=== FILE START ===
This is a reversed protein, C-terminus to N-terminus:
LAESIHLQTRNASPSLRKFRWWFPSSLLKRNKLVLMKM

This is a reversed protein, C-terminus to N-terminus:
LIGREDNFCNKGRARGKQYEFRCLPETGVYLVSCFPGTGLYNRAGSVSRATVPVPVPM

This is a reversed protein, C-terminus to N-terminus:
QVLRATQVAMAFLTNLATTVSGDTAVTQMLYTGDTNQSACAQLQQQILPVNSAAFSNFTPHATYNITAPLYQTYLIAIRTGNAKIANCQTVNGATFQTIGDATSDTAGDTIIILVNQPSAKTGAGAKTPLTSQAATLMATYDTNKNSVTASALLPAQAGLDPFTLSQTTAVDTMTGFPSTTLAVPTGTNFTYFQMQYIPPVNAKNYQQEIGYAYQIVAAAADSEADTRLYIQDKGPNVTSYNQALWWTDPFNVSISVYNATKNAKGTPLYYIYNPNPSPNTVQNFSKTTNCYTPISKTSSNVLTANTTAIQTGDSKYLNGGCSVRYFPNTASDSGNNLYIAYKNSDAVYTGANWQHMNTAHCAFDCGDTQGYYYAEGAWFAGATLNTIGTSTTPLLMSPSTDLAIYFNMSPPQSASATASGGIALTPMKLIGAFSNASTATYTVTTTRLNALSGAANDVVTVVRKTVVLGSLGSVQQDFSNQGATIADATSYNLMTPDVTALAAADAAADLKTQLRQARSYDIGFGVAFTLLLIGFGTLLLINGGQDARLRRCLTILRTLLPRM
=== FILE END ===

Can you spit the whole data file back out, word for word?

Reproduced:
This is a reversed protein, C-terminus to N-terminus:
LAESIHLQTRNASPSLRKFRWWFPSSLLKRNKLVLMKM

This is a reversed protein, C-terminus to N-terminus:
LIGREDNFCNKGRARGKQYEFRCLPETGVYLVSCFPGTGLYNRAGSVSRATVPVPVPM

This is a reversed protein, C-terminus to N-terminus:
QVLRATQVAMAFLTNLATTVSGDTAVTQMLYTGDTNQSACAQLQQQILPVNSAAFSNFTPHATYNITAPLYQTYLIAIRTGNAKIANCQTVNGATFQTIGDATSDTAGDTIIILVNQPSAKTGAGAKTPLTSQAATLMATYDTNKNSVTASALLPAQAGLDPFTLSQTTAVDTMTGFPSTTLAVPTGTNFTYFQMQYIPPVNAKNYQQEIGYAYQIVAAAADSEADTRLYIQDKGPNVTSYNQALWWTDPFNVSISVYNATKNAKGTPLYYIYNPNPSPNTVQNFSKTTNCYTPISKTSSNVLTANTTAIQTGDSKYLNGGCSVRYFPNTASDSGNNLYIAYKNSDAVYTGANWQHMNTAHCAFDCGDTQGYYYAEGAWFAGATLNTIGTSTTPLLMSPSTDLAIYFNMSPPQSASATASGGIALTPMKLIGAFSNASTATYTVTTTRLNALSGAANDVVTVVRKTVVLGSLGSVQQDFSNQGATIADATSYNLMTPDVTALAAADAAADLKTQLRQARSYDIGFGVAFTLLLIGFGTLLLINGGQDARLRRCLTILRTLLPRM